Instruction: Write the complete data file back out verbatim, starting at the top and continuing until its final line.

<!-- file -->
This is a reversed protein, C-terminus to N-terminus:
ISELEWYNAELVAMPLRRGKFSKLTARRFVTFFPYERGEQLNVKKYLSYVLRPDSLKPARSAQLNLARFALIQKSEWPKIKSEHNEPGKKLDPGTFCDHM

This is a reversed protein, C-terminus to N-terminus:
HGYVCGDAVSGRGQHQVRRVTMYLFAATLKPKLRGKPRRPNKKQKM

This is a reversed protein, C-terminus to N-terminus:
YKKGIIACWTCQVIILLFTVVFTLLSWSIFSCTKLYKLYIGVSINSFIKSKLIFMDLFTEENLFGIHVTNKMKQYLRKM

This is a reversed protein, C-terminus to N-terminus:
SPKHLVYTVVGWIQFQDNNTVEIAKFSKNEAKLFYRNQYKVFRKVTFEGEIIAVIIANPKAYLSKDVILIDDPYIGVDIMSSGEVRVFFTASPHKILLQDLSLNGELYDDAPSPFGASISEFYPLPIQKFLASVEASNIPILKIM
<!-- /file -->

This is a reversed protein, C-terminus to N-terminus:
ISELEWYNAELVAMPLRRGKFSKLTARRFVTFFPYERGEQLNVKKYLSYVLRPDSLKPARSAQLNLARFALIQKSEWPKIKSEHNEPGKKLDPGTFCDHM

This is a reversed protein, C-terminus to N-terminus:
HGYVCGDAVSGRGQHQVRRVTMYLFAATLKPKLRGKPRRPNKKQKM

This is a reversed protein, C-terminus to N-terminus:
YKKGIIACWTCQVIILLFTVVFTLLSWSIFSCTKLYKLYIGVSINSFIKSKLIFMDLFTEENLFGIHVTNKMKQYLRKM

This is a reversed protein, C-terminus to N-terminus:
SPKHLVYTVVGWIQFQDNNTVEIAKFSKNEAKLFYRNQYKVFRKVTFEGEIIAVIIANPKAYLSKDVILIDDPYIGVDIMSSGEVRVFFTASPHKILLQDLSLNGELYDDAPSPFGASISEFYPLPIQKFLASVEASNIPILKIM